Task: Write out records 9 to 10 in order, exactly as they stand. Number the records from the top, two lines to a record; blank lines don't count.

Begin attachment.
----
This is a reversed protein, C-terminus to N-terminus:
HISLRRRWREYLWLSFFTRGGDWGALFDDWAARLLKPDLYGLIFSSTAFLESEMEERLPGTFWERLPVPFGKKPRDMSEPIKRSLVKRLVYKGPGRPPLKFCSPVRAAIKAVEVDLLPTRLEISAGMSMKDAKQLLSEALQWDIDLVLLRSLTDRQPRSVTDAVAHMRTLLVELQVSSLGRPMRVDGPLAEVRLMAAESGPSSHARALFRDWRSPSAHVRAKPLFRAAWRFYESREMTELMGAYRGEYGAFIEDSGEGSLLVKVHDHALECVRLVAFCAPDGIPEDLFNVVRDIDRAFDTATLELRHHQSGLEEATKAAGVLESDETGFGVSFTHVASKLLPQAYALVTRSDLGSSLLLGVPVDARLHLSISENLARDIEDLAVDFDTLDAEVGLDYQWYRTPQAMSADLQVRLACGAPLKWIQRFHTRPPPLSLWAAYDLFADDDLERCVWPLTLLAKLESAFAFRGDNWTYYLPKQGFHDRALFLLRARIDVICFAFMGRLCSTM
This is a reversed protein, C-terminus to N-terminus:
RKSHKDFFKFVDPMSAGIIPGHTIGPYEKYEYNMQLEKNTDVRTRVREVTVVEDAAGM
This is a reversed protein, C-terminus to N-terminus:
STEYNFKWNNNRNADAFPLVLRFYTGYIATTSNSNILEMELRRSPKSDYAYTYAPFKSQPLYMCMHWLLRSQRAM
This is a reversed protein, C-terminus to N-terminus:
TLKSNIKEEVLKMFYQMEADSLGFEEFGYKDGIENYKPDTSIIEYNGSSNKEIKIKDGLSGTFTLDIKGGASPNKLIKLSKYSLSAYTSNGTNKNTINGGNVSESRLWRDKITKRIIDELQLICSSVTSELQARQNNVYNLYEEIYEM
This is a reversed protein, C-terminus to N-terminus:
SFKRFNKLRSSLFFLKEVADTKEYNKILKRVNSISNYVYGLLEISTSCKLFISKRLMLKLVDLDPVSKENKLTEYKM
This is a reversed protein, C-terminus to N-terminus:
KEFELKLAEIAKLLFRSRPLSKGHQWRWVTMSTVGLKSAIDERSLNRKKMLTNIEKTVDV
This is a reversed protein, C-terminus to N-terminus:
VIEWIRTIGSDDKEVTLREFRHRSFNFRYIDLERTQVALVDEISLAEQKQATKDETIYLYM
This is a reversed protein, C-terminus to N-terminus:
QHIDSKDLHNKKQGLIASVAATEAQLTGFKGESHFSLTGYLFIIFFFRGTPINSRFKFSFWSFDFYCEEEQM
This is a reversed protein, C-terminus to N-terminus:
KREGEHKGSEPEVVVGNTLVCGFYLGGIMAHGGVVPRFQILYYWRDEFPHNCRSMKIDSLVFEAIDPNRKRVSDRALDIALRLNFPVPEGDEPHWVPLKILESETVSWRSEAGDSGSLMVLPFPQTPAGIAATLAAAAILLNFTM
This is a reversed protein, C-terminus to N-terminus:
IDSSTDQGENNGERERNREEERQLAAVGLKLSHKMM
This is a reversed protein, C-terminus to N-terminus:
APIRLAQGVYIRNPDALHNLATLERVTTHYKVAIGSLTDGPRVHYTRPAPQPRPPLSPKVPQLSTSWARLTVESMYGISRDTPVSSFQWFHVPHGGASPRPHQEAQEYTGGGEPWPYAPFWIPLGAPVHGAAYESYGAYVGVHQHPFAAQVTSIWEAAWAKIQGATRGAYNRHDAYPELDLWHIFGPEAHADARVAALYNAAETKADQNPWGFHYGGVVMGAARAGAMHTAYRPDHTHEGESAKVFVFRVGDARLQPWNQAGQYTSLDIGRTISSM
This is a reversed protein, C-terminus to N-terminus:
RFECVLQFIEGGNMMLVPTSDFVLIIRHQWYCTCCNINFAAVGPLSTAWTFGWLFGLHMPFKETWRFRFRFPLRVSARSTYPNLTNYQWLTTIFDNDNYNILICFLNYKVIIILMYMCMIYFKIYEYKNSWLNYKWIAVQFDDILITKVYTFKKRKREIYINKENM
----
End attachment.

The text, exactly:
This is a reversed protein, C-terminus to N-terminus:
KREGEHKGSEPEVVVGNTLVCGFYLGGIMAHGGVVPRFQILYYWRDEFPHNCRSMKIDSLVFEAIDPNRKRVSDRALDIALRLNFPVPEGDEPHWVPLKILESETVSWRSEAGDSGSLMVLPFPQTPAGIAATLAAAAILLNFTM
This is a reversed protein, C-terminus to N-terminus:
IDSSTDQGENNGERERNREEERQLAAVGLKLSHKMM